The natural and industrial cycling of indium in the environment
Author(s)White, Sarah Jane O'Connell
Massachusetts Institute of Technology. Dept. of Civil and Environmental Engineering.
Harold F. Hemond.
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Indium is an important metal whose production is increasing dramatically due to new uses in the rapidly growing electronics, photovoltaic, and LED industries. Little is known, however, about the natural or industrial cycling of indium or its environmental behavior. Industrial emissions of indium are already larger than natural emissions. A review of the literature suggests that metal smelting and coal burning are the primary industrial sources of indium to the environment, while releases from the semiconductor and electronics industries are small at present. This scenario may change with the rapid growth of indium use in the electronics and semiconductor industries. Studies were conducted on indium cycling in the atmosphere, indium deposition to a peat bog over the past century, and indium behavior in a creek influenced by acid mine drainage. Atmospheric indium concentrations in the northeastern United State vary from <0.7 to 8 pg/m³. with significant differences geographically and temporally. Atmospheric back trajectories, correlation of indium to other metals in these samples, and receptor modeling suggest that the highest indium concentrations come from nonferrous smelters in the north, while lower concentrations are seen in air traveling from the midwestern US. Fluxes of indium to Thoreau's Bog in Concord, MA, began increasing in the early 1900s, well before indium was used significantly in industry, and are likely the result of emissions from nonferrous smelting and coal combustion. Fluxes peaked in the 1970s, and have been decreasing until the present, likely reflecting the advent of particulate emissions controls in the US and Canada. Acid-mine drainage contributes indium concentrations 104 times higher than natural freshwaters to Mineral Creek, Colorado, and all of this indium exists in the dissolved phase. During an experimental raising of the pH of this system, essentially all of the indium associates with the particulate phases, primarily due to sorption to iron-oxides. Knowledge of the anthropogenic and natural cycling of indium can lead to a greater understanding of the environmental impacts and human health effects of this metal. With further study, this understanding may lead to pollution prevention, and allow informed decision making about indium's use, handling, and disposal.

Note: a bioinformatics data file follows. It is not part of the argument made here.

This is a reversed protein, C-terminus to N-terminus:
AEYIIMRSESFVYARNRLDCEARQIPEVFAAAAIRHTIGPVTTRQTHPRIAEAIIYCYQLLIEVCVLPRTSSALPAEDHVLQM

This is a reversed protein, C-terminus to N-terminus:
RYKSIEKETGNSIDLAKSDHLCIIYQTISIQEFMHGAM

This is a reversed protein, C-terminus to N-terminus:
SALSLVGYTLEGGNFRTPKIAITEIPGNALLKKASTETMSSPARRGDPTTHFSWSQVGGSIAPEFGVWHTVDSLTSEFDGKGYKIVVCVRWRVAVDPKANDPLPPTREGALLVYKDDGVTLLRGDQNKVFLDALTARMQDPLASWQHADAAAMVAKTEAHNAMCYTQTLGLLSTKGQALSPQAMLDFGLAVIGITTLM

Thesis (Ph. D.)--Massachusetts Institute of Technology, Dept. of Civil and Environmental Engineering, 2012.Cataloged from PDF version of thesis.Includes bibliographical references (p. 167-191).
DepartmentMassachusetts Institute of Technology. Dept. of Civil and Environmental Engineering.
Massachusetts Institute of Technology
Civil and Environmental Engineering.